In The Garden

No Proof Necessary

By / Photography By Shell Royster | September 11, 2017
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“Are you sure there is no alcohol in this?” I asked in disbelief while sipping a delicious habanero-spiced “margherita,” at The Macintosh, one of four non-alcoholic beverages (“n/a”) offered on the menu. Flavorful and inventive spirit-free cocktails like this one shake up misconceptions that booze is needed to make a good drink. In a drinking town that boasts some of the best bars and cocktail programs in the country, I set out to explore what drinking with a clear head tastes like in the Holy City.

There are many reasons one might choose to pass up an alcoholic drink. Pregnancy, being underage, health consciousness, spiritual beliefs and recovery, to name a few. Recently, more food and beverage professionals are coming out publicly seeking help for alcohol and drug addiction. Ben’s Friends, a support group for restaurant industry people in Charleston, is an organization raising awareness of this issue and helping in the community. In solidarity with awareness, more restaurants like Husk and McCrady’s Tavern, among others, have been incorporating spirit-free cocktails into their menus to create more enticing options and inclusivity for all. Their perspective: You do not have to have alcohol to enjoy a good drink.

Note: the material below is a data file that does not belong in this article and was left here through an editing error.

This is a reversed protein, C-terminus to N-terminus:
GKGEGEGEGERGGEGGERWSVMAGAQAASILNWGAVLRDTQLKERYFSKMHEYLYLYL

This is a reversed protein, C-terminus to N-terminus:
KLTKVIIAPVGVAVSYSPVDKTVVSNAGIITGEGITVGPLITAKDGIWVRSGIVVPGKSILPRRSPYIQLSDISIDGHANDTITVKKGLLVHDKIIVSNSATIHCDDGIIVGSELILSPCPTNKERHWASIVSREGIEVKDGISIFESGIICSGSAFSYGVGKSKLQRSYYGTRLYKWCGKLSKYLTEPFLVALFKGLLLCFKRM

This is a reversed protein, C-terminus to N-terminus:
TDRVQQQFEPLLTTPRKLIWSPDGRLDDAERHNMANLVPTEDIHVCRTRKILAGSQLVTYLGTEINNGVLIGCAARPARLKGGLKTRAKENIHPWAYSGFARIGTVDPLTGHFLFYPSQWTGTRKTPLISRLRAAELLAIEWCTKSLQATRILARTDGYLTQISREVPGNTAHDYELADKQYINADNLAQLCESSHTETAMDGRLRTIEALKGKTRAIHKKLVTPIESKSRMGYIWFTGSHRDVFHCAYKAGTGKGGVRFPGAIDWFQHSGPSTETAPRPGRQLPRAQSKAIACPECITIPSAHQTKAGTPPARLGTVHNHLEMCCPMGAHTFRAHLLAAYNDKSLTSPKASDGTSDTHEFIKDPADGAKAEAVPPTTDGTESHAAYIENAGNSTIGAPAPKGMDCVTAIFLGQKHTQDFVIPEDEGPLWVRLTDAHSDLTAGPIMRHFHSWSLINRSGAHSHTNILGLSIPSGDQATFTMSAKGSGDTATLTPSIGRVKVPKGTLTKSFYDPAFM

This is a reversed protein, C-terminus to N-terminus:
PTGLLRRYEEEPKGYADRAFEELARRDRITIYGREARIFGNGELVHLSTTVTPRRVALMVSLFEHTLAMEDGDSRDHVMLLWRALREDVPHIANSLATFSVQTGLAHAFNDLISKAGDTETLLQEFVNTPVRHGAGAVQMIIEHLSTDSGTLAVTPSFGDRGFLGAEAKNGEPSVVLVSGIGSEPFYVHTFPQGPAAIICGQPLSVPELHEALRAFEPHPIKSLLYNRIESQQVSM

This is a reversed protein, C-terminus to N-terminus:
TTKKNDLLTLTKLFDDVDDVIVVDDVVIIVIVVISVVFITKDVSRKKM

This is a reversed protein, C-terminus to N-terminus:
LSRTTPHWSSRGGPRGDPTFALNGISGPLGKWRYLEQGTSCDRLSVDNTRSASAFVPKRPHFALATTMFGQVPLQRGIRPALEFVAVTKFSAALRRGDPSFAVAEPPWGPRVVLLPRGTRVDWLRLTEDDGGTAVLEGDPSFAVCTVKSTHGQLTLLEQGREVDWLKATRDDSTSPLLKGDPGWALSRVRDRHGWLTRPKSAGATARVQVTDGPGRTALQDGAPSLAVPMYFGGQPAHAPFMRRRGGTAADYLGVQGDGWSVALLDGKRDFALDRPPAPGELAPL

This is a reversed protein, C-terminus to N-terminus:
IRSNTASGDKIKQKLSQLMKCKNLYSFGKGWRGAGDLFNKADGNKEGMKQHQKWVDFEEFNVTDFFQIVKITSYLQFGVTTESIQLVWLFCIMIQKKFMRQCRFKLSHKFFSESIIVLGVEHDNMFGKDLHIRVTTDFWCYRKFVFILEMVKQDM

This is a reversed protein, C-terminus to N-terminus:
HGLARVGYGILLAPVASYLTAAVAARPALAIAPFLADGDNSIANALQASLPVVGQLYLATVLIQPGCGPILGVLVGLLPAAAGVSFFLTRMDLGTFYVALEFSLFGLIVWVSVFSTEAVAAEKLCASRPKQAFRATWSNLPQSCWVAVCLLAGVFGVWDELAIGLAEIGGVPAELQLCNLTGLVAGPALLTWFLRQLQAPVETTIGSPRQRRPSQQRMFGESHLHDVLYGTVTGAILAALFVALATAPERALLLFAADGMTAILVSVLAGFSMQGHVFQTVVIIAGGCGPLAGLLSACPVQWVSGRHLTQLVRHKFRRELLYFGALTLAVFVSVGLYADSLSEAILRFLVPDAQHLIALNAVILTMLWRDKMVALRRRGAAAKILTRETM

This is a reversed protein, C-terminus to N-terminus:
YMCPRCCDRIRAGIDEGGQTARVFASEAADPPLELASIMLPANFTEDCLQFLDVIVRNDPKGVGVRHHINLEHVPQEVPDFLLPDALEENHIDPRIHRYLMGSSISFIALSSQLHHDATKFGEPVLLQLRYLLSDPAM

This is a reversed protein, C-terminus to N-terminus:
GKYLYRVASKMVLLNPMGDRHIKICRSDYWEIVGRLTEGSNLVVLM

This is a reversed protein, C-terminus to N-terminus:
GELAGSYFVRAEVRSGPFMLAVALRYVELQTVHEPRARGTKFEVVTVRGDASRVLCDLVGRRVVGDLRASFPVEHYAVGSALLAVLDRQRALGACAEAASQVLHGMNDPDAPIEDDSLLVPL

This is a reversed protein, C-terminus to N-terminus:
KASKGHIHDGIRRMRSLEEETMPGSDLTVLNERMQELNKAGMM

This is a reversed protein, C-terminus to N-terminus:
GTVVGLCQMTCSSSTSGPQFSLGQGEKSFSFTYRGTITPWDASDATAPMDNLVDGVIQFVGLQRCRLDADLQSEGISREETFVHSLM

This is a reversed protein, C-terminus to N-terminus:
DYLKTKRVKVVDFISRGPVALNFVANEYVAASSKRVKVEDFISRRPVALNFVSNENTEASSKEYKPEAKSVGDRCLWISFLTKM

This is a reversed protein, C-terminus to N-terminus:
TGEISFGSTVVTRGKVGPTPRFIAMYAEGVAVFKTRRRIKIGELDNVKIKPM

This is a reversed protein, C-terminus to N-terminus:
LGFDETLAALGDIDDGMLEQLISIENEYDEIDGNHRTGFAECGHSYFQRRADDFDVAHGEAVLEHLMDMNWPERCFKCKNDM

Macintosh bartender, Megan Deschaine says she is happy in “providing a service to a community that has been ignored.” Mixing up locally sourced and inspired beverages made from seasonal ingredients and house-made syrups, her n/a cocktails, which were added to the menu in July, have been selling very well, she says. Meredith Hughes, assistant general manager at The Macintosh adds, “we wanted something for everyone.” There is a mocktail to include the awkward 20-year-old out with family, and a table of older women enjoying their summery “Alotta Coladas,” Hughes says.

Like Deschaine, Kevin King, bar manager at McCrady’s Tavern says, “Spirit-free beverages are a light, refreshing and interesting alternative.” King has seen a rise in people ordering virgin drinks. He explains they taste good and work well with food by not overshadow-ing flavors with booze. Like a sommelier, he designed a progression of n/a cocktail pairings for McCrady’s Tasting Room to accompany certain dishes. “We want to complement the dishes, but not overtake them,” King says. When designing his beverage pairings, which are also available at the bar, he says he considers visuals, smells, textures and viscosity on the tongue.

King has seen adventurous customers order combinations of spirits, wine and n/a drinks to enhance their culinary experience. “People get too drunk to even enjoy the cocktails,” he adds, “the first cocktail is the best, because you are more aware.”

Ending my mindful pub crawl at The Bar at Husk, bar guest Ryan, asks me what I am drinking. While sipping a bourbon cocktail he says, “the worst part of alcoholic drinks is tasting the alcohol.” Head bartender Justin Simko asks what I would like to try next. Ryan eagerly chimes in “get the Cardinal Punch,” he says. “I’m living vicariously through you.”